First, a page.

I have discussed, explained, and shown many different aspects and dimensions related to a transformation toward a cash-free society, but I believe something is missing. The complexity of this change process cannot be fully understood if we do not listen to some of the voices of those most severely influenced by the transition. What do people think about this, and how do they live their lives in Sweden today? Then I do not mean people in general, but rather, how do people make payments and how do they receive money? The data and numbers presented in previous chapters tend to refer to a general image of what is happening, but how do people actually handle payments? This cannot be seen in numbers but needs stories. Here are stories that reflect different aspects of living in a close to cash-free society.

The General Story of Sweden

Sweden is a rather small country with 10 million people, but it is large in terms of geographic size. The geographic size of Sweden is around 447,000 square kilometers or 174,000 square miles.Footnote 1, Footnote 2 This means the country is geographically larger than Japan, Germany, Italy, Iraq, the United Kingdom, Paraguay, and Zimbabwe. Just to mention some. We are about the same size as Uzbekistan.Footnote 3 But if you compare how many people that live in each of these countries, another picture becomes clear. The geographic distance between people is huge in Sweden which makes it difficult to supply cash handling services to all at a decent price.

Population density in Sweden, if compared to countries with similar economic development,Footnote 4 is 24 per km2; in Germany, it is 236 per km2; in the United Kingdom, it is 274 per km2; and in Japan, it is 350 per km2. It is definitely more expensive—per transaction—to supply cash handling services to everyone in Sweden than it is in cash-intensive countries like Germany and Japan. This is one explanation as to why cash handling services in remote parts of Sweden are shut down. Too few users and large geographical distances between payers, payees on the one hand, and ATMs and cash depots on the other make the equation clear. People meet problems as cash handling services become expensive and/or less accessible if they do not want to—or cannot—use and/or accept electronic payment services. And retailers face increasing difficulties and costs to bank their money at the end of the day.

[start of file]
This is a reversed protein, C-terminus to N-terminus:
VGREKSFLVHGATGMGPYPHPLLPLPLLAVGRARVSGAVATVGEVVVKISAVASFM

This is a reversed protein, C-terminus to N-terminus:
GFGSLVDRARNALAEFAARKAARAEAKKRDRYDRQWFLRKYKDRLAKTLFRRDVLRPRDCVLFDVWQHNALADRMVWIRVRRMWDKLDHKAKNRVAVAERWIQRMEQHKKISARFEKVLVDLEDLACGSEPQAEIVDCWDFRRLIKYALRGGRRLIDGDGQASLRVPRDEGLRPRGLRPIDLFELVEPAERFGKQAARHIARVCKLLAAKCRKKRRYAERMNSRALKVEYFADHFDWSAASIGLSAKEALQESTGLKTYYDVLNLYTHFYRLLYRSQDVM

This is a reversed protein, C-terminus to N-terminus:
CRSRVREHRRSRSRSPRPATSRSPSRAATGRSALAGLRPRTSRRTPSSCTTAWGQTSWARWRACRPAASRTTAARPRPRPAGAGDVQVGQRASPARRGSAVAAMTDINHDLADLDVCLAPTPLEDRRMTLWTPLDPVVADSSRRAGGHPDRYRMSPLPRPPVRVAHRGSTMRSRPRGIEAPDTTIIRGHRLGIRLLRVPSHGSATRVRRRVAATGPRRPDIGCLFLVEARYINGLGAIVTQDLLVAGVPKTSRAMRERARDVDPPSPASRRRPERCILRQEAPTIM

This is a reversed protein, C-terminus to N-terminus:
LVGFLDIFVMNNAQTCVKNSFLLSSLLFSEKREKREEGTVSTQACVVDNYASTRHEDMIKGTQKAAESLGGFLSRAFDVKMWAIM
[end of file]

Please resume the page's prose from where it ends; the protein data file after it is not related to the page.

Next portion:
The County Administrative Boards of SwedenFootnote 5 have the responsibility to observe, report on, and manage a selection of governmental activities and concerns in different parts of Sweden. The country is currently divided into 21 counties, and there is a county administration in each county. One of their responsibilities is to report on peoples’ and organizations’ access to basic payment services, i.e., cash. They report on this each year, and their latest report concluded that access to basic payment services is not improving and sometimes even deteriorating. I have discussed this earlier, but I want to add some information on a more concrete level here.

The report for 2017 (Länsstyrelserna, 2017) shows that 11 out of 21 counties report that access to basic payment services for elderly is not acceptable, and 8 counties report that it has deteriorated compared to 2016 (Länsstyrelserna, 2017, p. 14). It also reports that 13 out of 21 counties see that access to basic payment services for people with disabilities is not acceptable, and 8 counties report that it has deteriorated compared to 2016 (ibid).

Problems are also seen for immigrants and smaller organizations. When studying small organizations, 15 out of 21 counties report that access to basic payment services for organizations is not acceptable (Länsstyrelserna, 2017, p. 19). Investments in digital infrastructure, new payment services, and support from the government can help remedy some of the negative effects, but problems are not to be ignored and not easily solved. Even if a majority of Swedes and Swedish organizations and companies welcome the growth of electronic payment services, there is a large group of people and organizations that do not.

But how does this transformation affect people and organizations that traditionally have been depending on cash? Here are some stories.

Situation Stockholm: Empowering Homeless People